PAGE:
An evaluation of early cardiometabolic risk factors in children and adolescents with Turner syndrome
Correspondence: Clodagh O'Gorman, Graduate Entry Medical School, University of Limerick, Limerick, Ireland.E-mail: firstname.lastname@example.org
Background and Objectives
Turner syndrome (TS) confers increased lifetime risk of type 2 diabetes mellitus and cardiovascular disease. We compared cardiometabolic risk factors and measures of subcutaneous, visceral adipose tissue and intra-myocellular lipid between young TS girls and an age- and BMI-standard deviation scores (SDS)-matched healthy female cohort.
Patients and Methods
A cross-sectional cohort study was conducted at the Hospital for Sick Children, Toronto. Nineteen TS and 17 control girls (13·7 ± 2·5 vs 12·7 ± 3·4 years of age, respectively, P = 0·30). Multiple-sample oral glucose tolerance test with measurement of fasting insulin, LDL, HDL, triglycerides, adiponectin and highly sensitive C-reactive protein (hsCRP) was performed. Subcutaneous adipose tissue, visceral adipose tissue intramyocellular lipid levels evaluated by magnetic resonance techniques. Insulin secretion (IS), sensitivity (Si) and the insulin secretion–sensitivity index (ISSI-2) were calculated from oral glucose tolerance test data.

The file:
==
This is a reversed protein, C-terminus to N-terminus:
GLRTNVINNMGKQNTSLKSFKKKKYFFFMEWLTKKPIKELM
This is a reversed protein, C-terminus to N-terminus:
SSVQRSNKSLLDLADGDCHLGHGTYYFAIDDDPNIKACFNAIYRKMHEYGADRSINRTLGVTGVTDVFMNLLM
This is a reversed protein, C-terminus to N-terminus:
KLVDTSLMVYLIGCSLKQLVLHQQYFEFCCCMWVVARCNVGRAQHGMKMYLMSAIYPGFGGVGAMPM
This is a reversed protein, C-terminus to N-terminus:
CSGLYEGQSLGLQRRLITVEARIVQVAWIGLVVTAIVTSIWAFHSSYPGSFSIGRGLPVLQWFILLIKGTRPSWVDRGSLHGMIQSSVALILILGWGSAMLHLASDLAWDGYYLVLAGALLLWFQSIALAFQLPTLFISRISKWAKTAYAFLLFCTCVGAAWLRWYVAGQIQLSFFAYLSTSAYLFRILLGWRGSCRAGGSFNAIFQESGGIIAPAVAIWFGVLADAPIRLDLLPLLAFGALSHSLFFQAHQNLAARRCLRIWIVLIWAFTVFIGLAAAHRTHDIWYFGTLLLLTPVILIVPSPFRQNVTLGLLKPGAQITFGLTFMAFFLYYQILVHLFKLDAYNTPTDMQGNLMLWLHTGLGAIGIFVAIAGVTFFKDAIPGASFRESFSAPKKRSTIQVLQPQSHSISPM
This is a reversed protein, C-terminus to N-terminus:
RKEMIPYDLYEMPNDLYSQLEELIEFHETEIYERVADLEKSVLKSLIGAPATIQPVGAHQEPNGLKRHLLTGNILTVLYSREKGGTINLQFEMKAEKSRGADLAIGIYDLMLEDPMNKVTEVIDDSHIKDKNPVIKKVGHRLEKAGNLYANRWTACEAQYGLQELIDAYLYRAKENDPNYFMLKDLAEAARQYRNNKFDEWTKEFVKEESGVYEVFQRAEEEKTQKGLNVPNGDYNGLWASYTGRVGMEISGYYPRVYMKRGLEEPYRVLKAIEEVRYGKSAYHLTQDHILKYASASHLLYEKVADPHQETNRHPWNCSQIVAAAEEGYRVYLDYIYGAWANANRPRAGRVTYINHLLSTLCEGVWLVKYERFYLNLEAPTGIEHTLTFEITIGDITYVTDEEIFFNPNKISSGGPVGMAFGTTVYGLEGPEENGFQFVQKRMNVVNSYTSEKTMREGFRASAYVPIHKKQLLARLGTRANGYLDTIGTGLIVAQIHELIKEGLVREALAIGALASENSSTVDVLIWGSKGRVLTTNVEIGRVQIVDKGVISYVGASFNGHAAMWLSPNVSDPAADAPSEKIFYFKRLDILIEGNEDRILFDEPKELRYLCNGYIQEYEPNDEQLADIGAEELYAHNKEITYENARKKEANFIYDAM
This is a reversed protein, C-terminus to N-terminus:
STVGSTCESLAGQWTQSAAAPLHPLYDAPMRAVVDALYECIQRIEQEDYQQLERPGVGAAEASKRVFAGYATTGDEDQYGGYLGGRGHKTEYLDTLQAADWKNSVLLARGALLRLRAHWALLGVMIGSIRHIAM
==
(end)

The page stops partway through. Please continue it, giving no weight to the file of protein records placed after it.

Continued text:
Five TS and no controls had impaired fasting glucose or impaired glucose tolerance; none had type 2 diabetes mellitus. Insulin sensitivity and insulin secretion were similar between groups; ISSI-2 was lower in TS (923·5 ± 307·3 vs 659·1 ± 387·3; P = 0·03). TS girls had higher blood pressure (82·5 ± 13·6 vs 73·5 ± 5·5 mmHg; P = 0·0146), waist circumference (76·0 ±11·8 vs 65·9 ± 9·7; P = 0·0087) and subcutaneous adipose tissue (135·6 ± 88·6 vs 69·3 ± 59·9; P = 0·01) than controls. Visceral adipose tissue, intramyocellular lipid levels and adiponectin were not different between groups. TS girls also had higher triglycerides (1·1 ± 0·6 vs 0·7 ± 0·3; P = 0·003), total cholesterol (4·4 ± 0·7 vs 3·9 ± 0·4; P = 0·02) and hsCRP (2·0 ± 1·9 vs 0·8 ± 0·3; P = 0·01).
TS girls exhibit more cardiometabolic risk factors and reduced beta cell function compared with age- and BMI-SDS-matched girls. Increased awareness of early risk of type 2 diabetes mellitus and hypertension in TS girls is needed.